South Africa is training a group of teachers to learn how to code and how to teach coding. The subject will be piloted at 1000 schools across five provinces, starting in the 2020 academic year.

The announcement has resulted in debates around the country’s ability to deliver on such a commitment, particularly when considering the low literacy and numeracy skills of learners.

Nontobeko Mtshali: What is coding? Are there African countries teaching it nationally at school level?

Professor Ulrike Rivett: The Department of Basic Education describes coding as the writing of instructions for computation using a programming language to achieve a specific goal or to solve a problem. In simple terms, coding refers to using a language that a computer understands to develop computer programmes, mobile applications, websites etc.

Coding is therefore similar to introducing a new language in the school curriculum. The misconception has often been created that coding requires a talent in maths or physics, but that’s not necessarily the case. Coding, similar to any language we use, has certain structures and rules – like grammar – and these rules have to be learnt and practised. While the discussion around coding has been very closely linked to that of the maths curriculum, there is no reason to believe that students with subjects such as maths literacy cannot learn how to code. The challenges of introducing coding as a subject are manifold, but maths education is not one of them.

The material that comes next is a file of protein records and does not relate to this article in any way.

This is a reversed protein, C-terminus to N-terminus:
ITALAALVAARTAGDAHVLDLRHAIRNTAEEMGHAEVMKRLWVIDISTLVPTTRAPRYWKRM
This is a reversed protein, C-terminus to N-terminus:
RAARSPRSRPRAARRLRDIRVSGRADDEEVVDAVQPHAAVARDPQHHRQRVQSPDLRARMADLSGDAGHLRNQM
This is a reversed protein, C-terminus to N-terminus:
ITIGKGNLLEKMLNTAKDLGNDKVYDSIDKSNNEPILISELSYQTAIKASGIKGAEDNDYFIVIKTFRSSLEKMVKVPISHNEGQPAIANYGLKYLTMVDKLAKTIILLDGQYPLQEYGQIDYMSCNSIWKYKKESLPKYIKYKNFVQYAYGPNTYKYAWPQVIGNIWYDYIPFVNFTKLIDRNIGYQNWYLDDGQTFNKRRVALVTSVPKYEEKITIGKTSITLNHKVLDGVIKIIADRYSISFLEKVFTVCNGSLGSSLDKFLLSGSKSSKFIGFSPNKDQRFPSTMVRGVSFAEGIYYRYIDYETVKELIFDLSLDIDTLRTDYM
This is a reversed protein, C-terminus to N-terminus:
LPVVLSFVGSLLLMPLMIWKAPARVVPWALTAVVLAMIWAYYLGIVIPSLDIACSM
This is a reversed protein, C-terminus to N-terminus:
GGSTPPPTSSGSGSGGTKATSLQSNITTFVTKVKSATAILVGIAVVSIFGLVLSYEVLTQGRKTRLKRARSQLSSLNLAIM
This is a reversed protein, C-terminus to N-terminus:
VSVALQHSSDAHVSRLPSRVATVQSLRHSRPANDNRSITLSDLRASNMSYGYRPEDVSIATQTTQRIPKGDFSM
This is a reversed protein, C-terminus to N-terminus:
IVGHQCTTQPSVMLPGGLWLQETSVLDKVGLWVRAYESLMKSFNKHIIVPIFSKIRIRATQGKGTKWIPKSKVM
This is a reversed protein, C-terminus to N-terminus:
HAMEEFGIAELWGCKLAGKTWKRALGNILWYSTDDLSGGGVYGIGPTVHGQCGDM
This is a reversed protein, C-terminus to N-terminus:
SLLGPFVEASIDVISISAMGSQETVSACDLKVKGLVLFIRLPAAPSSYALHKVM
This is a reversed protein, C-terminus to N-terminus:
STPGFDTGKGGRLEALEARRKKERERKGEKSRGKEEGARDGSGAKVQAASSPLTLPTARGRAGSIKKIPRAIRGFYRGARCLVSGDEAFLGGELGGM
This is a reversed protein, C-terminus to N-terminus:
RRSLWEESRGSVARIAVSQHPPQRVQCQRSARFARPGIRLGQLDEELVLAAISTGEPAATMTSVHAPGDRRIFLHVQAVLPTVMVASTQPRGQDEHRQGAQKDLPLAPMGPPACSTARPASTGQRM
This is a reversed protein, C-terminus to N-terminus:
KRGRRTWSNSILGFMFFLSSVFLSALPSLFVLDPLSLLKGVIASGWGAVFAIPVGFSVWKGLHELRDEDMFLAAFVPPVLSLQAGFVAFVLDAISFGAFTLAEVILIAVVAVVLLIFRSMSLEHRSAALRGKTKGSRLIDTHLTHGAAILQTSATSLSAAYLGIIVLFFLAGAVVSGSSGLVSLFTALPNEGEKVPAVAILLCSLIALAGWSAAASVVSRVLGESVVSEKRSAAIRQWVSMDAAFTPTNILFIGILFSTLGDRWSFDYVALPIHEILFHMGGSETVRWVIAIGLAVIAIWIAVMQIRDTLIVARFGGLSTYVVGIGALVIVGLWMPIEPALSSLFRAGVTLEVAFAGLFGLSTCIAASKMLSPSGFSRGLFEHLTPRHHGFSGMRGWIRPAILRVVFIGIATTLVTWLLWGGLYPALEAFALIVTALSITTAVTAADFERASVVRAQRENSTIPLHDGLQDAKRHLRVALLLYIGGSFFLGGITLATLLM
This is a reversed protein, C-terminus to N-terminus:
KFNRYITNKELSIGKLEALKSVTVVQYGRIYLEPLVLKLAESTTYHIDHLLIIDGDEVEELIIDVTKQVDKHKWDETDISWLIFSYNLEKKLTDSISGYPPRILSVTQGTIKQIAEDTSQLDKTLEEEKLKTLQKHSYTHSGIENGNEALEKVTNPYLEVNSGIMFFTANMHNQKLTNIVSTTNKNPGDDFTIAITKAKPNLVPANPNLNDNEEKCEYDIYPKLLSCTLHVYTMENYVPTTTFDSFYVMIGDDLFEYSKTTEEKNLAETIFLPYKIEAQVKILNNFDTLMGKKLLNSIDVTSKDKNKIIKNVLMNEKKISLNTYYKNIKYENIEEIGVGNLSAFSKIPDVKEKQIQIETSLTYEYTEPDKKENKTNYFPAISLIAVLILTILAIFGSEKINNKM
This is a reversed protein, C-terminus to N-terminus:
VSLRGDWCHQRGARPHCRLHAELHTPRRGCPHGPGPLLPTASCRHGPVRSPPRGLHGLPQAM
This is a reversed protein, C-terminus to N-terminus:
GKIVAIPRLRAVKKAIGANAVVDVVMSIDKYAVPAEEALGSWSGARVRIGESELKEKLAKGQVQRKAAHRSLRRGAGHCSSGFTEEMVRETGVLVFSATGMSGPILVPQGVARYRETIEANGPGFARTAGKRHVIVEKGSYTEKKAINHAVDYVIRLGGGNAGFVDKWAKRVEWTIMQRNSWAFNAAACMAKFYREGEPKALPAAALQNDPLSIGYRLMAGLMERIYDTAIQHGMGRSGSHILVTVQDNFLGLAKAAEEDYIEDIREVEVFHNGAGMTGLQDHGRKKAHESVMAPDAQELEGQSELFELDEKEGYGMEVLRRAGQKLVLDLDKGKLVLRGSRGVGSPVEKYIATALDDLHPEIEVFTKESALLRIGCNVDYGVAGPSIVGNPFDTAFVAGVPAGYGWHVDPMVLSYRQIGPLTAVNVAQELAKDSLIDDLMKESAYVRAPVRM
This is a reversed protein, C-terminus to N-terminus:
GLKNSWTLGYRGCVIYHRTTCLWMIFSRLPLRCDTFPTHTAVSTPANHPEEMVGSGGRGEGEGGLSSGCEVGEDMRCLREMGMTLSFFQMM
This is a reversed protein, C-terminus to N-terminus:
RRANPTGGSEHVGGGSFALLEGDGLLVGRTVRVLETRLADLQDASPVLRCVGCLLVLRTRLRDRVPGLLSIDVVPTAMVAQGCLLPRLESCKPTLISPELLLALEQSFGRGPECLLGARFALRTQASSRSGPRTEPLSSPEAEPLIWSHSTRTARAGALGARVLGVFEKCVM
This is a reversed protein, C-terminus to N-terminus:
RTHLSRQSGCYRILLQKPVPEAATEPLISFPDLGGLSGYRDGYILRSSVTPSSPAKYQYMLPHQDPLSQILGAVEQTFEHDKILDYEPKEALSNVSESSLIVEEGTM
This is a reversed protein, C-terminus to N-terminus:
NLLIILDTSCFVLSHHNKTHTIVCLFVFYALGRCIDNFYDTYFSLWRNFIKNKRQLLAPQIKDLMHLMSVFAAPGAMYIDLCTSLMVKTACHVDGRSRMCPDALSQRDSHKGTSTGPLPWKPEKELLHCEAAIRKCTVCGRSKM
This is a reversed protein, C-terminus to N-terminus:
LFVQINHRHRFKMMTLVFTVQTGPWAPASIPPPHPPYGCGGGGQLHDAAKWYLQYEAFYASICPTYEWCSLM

There are a number of schools that have already introduced coding. Most are well-equipped schools or private institutions. This is also true for most African countries.

Countries like the UK have well-established national policies. In the UK this was done in 2013. Others that followed included Austria, Bulgaria, the Czech Republic, Denmark, Estonia, France, Hungary, Ireland, Lithuania, Malta, Spain, Poland, Portugal and Slovakia. Some of these countries have included coding in their national curricula.

What are the challenges in the way of making this a regular subject in schools?